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Indian Economy Concepts & Understanding Budget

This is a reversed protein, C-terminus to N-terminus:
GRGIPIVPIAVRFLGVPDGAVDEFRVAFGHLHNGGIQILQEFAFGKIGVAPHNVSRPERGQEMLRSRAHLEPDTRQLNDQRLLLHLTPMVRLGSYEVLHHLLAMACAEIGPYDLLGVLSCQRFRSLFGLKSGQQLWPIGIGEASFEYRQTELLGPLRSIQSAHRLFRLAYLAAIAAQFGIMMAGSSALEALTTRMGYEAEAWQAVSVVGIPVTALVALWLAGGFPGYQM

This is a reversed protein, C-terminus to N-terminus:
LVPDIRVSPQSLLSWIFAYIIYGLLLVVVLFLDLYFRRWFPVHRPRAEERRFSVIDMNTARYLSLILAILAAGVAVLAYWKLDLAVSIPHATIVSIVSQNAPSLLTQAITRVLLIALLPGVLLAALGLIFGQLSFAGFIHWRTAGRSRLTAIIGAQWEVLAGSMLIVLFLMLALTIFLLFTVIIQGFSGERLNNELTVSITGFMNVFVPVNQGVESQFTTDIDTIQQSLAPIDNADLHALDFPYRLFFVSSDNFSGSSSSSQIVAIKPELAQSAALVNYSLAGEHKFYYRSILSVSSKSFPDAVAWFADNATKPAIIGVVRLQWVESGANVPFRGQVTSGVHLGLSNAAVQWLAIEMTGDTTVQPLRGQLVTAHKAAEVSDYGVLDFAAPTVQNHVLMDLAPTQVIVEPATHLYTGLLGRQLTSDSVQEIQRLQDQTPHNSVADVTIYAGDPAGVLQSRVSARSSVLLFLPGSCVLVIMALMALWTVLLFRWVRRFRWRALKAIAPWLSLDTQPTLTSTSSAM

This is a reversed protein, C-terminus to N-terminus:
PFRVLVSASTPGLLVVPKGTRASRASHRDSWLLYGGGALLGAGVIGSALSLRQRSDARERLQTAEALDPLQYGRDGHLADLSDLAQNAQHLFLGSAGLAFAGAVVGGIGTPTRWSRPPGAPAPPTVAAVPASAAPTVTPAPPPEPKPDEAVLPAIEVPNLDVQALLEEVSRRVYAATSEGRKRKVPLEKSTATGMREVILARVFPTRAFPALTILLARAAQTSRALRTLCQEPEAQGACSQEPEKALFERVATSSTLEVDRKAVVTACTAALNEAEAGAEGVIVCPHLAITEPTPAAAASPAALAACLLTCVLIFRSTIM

India is developing into an open-market economy, yet traces of its past autarkic policies remain. Economic liberalization, including industrial deregulation, privatization of state-owned enterprises, and reduced controls on foreign trade and investment, began in the early 1990s and has served to accelerate the country's growth, which has averaged more than 7% per year since 1997. India's diverse economy encompasses traditional village farming, modern agriculture, handicrafts, a wide range of modern industries, and a multitude of services. Slightly more than half of the work force is in agriculture, but services are the major source of economic growth, accounting for nearly two-thirds of India's output, with less than one-third of its labor force. India has capitalized on its large educated English-speaking population to become a major exporter of information technology services and software workers. In 2010, the Indian economy rebounded robustly from the global financial crisis - in large part because of strong domestic demand - and growth exceeded 8% year-on-year in real terms. However, India's economic growth began slowing in 2011 because of a tight monetary policy, intended to address persistent inflation, and a decline in investment, caused by investor pessimism about domestic economic reforms and about the global situation. High international crude prices have exacerbated the government's fuel subsidy expenditures, contributing to a higher fiscal deficit and a worsening current account deficit. In late 2012, the Indian Government announced reforms and deficit reduction measures to reverse India's slowdown. The outlook India's medium-term growth is positive due to a young population and corresponding low dependency ratio, healthy savings and investment rates, and increasing integration into the global economy. India has many long-term challenges that it has not yet fully addressed, including poverty, inadequate physical and social infrastructure, limited non-agricultural employment opportunities, inadequate availability of quality basic and higher education, and accommodating rural-to-urban migration.

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